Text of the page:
After Ignatius of Loyola had put his life in the service of God, he imagined going to Jerusalem to pray and repent, to make a pilgrimage to the places of the life of Jesus and to do God’s work among the people there. Even today, many Christians feel the attraction to go where Jesus went. We feel that this region of the world is truly sacred ground.
Ignatius made it to Jerusalem after much time and effort. But he didn’t stay long. Jerusalem was not safe then; some pilgrims were killed, others taken as ransom. Ignatius returned to Spain less than a month after his arrival. He had been so sure of this call to Jerusalem that he even sneaked to some of the holy places without the required guard. When the Franciscan superior responsible for Christian pilgrims threatened to excommunicate Ignatius, the pilgrim gave in.
Ignatius’ conversion was the most important turning point in his life. But even after his conversion, life took turns that he had not expected. His disappointment in Jerusalem probably taught him that judgment can have many layers and that perfectly good goals and desires do not always lead to the obvious result.
We’ve seen that too, haven’t we? Our good wishes – even our sense of calling – led us in one direction, but then something happened we hadn’t expected. How can we react when this happens?
Do not regret the good wish and intention.
God created us to wish and to follow our good wishes. A change of direction does not mean that the wish was wrong. Desire gives us the energy to act. Simply recognizing a good wish is an act that leads us to God’s dream for us. In fact, sometimes we see our desires lead to a certain result because that is the only result we can imagine. But maybe God planted in us this desire for a different outcome than what we are currently seeing.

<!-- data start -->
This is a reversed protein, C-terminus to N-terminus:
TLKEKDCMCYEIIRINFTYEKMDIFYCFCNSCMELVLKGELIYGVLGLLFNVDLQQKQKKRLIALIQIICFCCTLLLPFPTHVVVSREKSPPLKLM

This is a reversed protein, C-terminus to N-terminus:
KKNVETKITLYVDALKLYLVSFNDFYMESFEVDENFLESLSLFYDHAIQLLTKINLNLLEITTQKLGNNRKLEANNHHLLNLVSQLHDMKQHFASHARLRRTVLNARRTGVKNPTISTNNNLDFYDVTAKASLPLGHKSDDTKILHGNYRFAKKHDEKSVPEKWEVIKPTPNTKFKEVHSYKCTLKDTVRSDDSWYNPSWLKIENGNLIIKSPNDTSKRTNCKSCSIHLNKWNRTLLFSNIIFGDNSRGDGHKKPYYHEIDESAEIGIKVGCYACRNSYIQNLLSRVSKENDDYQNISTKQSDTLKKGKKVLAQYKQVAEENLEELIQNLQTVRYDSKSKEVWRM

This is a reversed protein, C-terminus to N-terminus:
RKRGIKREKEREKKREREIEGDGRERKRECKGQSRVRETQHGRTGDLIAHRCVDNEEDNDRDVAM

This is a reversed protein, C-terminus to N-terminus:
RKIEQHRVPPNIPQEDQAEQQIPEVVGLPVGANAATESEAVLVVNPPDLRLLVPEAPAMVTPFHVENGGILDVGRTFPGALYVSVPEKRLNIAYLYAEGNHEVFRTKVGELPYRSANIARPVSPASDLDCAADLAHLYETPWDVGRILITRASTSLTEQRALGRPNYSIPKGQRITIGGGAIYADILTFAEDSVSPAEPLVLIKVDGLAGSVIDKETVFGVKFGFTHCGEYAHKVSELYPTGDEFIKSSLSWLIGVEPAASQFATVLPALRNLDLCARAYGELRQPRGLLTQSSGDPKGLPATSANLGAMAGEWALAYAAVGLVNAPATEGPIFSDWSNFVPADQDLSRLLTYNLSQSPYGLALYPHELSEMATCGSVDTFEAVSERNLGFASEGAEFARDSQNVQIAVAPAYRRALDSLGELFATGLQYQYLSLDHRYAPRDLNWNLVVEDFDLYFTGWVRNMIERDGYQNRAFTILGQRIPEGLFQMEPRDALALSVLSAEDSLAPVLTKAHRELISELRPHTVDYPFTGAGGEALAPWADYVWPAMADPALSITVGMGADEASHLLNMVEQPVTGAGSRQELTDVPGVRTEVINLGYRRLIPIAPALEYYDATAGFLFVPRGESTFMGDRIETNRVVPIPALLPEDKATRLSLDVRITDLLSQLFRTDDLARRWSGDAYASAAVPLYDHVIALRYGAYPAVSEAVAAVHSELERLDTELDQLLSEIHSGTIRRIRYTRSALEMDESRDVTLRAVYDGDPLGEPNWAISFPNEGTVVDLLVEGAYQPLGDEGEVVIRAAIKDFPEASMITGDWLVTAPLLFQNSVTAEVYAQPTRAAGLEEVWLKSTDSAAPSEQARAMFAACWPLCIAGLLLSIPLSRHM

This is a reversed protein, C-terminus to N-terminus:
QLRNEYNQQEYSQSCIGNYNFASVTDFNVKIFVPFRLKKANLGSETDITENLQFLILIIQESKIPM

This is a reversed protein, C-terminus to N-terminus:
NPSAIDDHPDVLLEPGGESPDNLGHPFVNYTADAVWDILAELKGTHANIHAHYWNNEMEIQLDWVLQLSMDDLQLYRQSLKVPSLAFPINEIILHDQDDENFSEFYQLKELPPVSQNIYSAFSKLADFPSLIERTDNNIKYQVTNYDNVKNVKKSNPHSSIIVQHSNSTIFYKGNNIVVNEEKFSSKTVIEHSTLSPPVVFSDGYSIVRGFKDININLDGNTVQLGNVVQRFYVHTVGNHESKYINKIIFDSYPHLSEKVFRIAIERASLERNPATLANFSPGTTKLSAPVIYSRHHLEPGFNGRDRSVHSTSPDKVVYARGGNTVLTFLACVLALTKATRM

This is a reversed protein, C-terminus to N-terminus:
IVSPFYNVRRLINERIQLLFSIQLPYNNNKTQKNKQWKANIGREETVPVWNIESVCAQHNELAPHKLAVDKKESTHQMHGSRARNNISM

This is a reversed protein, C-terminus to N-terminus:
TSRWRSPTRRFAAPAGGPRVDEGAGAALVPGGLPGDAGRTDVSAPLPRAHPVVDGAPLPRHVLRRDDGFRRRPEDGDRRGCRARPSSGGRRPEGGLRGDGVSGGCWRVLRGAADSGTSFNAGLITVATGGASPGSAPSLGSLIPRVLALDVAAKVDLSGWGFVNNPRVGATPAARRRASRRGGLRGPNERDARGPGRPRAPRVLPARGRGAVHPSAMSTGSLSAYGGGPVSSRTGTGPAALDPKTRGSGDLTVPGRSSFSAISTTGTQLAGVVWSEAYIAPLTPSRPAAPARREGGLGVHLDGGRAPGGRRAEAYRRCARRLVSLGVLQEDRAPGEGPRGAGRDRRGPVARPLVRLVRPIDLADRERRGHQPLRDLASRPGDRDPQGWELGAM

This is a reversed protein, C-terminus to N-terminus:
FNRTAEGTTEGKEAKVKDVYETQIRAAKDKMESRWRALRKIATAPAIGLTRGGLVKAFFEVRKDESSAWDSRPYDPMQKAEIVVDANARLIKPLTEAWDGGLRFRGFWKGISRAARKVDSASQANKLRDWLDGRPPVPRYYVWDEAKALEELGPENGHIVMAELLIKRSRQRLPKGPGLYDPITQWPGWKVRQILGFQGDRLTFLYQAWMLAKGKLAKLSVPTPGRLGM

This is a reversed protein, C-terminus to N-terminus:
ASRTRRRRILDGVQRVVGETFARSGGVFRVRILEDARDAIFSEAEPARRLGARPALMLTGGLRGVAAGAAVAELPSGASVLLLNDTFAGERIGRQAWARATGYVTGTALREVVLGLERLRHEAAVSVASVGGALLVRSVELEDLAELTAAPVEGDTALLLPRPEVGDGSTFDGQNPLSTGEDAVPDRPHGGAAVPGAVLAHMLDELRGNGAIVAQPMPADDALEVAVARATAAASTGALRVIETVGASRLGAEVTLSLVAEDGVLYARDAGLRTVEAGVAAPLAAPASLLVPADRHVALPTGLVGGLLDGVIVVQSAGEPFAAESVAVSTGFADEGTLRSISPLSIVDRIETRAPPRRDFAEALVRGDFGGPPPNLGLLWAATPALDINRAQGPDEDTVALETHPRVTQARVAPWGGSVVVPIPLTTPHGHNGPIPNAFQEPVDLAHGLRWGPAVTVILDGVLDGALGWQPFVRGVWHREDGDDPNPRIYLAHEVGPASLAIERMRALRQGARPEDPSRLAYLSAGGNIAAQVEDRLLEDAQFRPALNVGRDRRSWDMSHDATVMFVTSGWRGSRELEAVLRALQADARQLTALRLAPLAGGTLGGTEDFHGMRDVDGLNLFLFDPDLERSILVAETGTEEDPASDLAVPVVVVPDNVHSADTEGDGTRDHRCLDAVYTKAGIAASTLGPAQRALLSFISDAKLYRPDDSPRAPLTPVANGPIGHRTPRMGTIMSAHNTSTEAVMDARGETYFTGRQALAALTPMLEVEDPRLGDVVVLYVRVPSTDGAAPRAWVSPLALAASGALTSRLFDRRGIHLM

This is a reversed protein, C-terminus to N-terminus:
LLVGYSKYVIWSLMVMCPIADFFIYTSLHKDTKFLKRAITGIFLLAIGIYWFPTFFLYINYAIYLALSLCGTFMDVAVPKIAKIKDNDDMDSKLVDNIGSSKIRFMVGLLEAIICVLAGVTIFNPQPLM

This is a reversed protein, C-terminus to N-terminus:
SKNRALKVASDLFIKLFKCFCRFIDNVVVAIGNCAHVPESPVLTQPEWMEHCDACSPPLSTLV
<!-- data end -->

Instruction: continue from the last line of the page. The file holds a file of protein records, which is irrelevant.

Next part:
Accept the change of direction.
Ignatius did not want to leave Jerusalem, but when he accepted this result, he acted accordingly. There is no point in continuing to fight the inevitable. The job we thought would be a perfect fit is failing. An adult child makes a choice that we disagree with. The social justice work we have dreamed of keeps being delayed for reasons beyond our control. Can we keep moving in a good direction? Can we resist the temptation to become argumentative and bitter – with humans or with God?
Rely on the creativity of the Holy Spirit.
Our mistake is to believe that life can only go one way or that only one choice is the right one. Yet the Holy Spirit works within us to create new opportunities for growth and good work every day. No circumstance is wasted in God’s economy. And because we live in a world filled with God’s creation and grace, there are several routes to good results. We just can’t see the possibilities from our limited perspective.
Ignatius experienced various changes of direction. In doing so, he followed his God-given wish to help others and to love Jesus more and more. Ignatius was known as a man of great joy and gratitude. He was convinced that God’s love poured out on every circumstance and change. Unsuccessful plans undoubtedly disappointed and frustrated him, but never for long. He trusted that God would lead him to the ultimate goal: God’s glory and love.